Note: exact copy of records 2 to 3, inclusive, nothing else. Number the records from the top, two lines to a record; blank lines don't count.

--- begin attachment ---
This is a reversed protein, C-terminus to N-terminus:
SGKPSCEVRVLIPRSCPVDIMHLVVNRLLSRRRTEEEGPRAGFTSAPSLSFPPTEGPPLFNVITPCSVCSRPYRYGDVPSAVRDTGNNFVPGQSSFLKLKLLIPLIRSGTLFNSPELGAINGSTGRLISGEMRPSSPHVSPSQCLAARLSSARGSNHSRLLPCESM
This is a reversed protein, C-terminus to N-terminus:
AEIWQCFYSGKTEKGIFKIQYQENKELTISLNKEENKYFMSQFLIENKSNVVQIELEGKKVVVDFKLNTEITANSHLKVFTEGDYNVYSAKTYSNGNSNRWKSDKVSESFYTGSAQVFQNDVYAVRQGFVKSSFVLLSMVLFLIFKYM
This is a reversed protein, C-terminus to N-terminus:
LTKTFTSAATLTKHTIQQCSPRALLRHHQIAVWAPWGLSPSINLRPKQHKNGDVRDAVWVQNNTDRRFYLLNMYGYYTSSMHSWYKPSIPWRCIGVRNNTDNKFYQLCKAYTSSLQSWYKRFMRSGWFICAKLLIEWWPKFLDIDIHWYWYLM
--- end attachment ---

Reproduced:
This is a reversed protein, C-terminus to N-terminus:
AEIWQCFYSGKTEKGIFKIQYQENKELTISLNKEENKYFMSQFLIENKSNVVQIELEGKKVVVDFKLNTEITANSHLKVFTEGDYNVYSAKTYSNGNSNRWKSDKVSESFYTGSAQVFQNDVYAVRQGFVKSSFVLLSMVLFLIFKYM
This is a reversed protein, C-terminus to N-terminus:
LTKTFTSAATLTKHTIQQCSPRALLRHHQIAVWAPWGLSPSINLRPKQHKNGDVRDAVWVQNNTDRRFYLLNMYGYYTSSMHSWYKPSIPWRCIGVRNNTDNKFYQLCKAYTSSLQSWYKRFMRSGWFICAKLLIEWWPKFLDIDIHWYWYLM